Can My Roof Still be Worked on When it’s Raining?

Updated: July 17, 2020, for the COVID-19 Pandemic in Marin.

During these hot, sunny days, you may not be worried about whether your roof can be worked on when it is raining. If you live in Marin, Sonoma or Napa, you may want to think again. The devasting fires of the last few years and the ensuing rebuilding efforts are keeping contractors of all stripes very busy. That includes roofing contractors. This year’s fire season may make things even worse, as wildfires are currently burning throughout the state.

The COVID-19 pandemic is also exacerbating already strained construction crew schedules and availability. It is also complicating efforts to bring more individuals into the trades through formal apprenticeships. The skilled labor shortage has been noted for years, with no solid solutions in sight. All this to say, you may well discover you can’t get on a roofing company’s calendar until after the rains begin this winter.

So, back to the question of whether your roof can be worked on when it is raining? You might be surprised to find that the answer is yes. A roof repair or even replacement can be done when it is raining. The exception would be a flat roofed structure.

Safety is always a primary consideration for roofers and roofing in the rain requires caution. But it probably wouldn’t come as any surprise to know that roofers find working in cooler temperatures a perk. Summer sun and high heat make working in a little rain a viable option. For you as a homeowner, the contents of your home are a priority.

How Do Roofers Work in the Rain?

Working in the rain requires a measured approach. In fact, rain can give a roofer a chance to see if the water is draining effectively or pooling in sections that could point to a problem. If large areas of the roof are being repaired, the areas that still need repair can be tarped.

That works, whether they are repairing a contained area of your roof or doing a complete tear off for a roof replacement. Either way, the work can be done in sections targeting the damaged sections of the roof, one area at a time.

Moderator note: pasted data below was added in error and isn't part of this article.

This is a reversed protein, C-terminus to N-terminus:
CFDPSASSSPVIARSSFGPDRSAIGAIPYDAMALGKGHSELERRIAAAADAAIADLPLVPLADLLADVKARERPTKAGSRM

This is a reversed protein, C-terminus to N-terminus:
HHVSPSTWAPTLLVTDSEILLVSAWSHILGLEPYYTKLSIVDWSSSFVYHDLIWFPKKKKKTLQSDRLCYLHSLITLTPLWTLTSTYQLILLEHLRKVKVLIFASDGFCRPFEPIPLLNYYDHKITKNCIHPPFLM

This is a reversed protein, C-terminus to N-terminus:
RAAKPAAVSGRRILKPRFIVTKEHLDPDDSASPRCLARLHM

Tearing off a roof in sections allows for those individual sections to be re-shingled before moving on to the next area. If a project is started on a sunny day, when rain is predicted the next, working one section at a time allows for the roof to remain intact, essentially throughout the project. When that predicted rain turns into an unexpected high wind and thunderstorm, your roof remains secure. In turn, the contents of home are also secure.

Predicting what measure of rainfall we’ll receive in the Bay Area seems more impossible every year. Parts of Northern California are in a moderate drought. Yet, that could change on a dime, if we get heavy rains this fall and winter. If you are worried about possible leaks, or your roof hasn’t been inspected in years, you can call for an inspection as the first step. As we mentioned in an earlier post, the National Roofing Contractors Association (NRCA), recommends that a roof be inspected twice each year.

Since even the weather experts have trouble predicting rain, we recommend flexibility when you are considering a roof replacement. A little rain won’t stop the process, but a rain or windstorm can cause delays.

We know many homeowners are concerned about staying safe during this time of shelter-in-place, with restrictions on who is open for business and who is not. Guidelines for construction crews are updated on a regular basis. Booth & Little staff stay informed, as indicated by our post earlier this year. Marin Builder’s Exchange is another good resource guiding the construction industry during COVID-19.

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If you have concerns and want answers, contact us for a no-obligation, free estimate.

Booth & Little Roofing is the second oldest roofing company in Marin, established in 1923. Many of our staff have been with us for 20 years or more. When one of our team provides an inspection, you can trust you’ll be talking with a roofer and not a salesperson.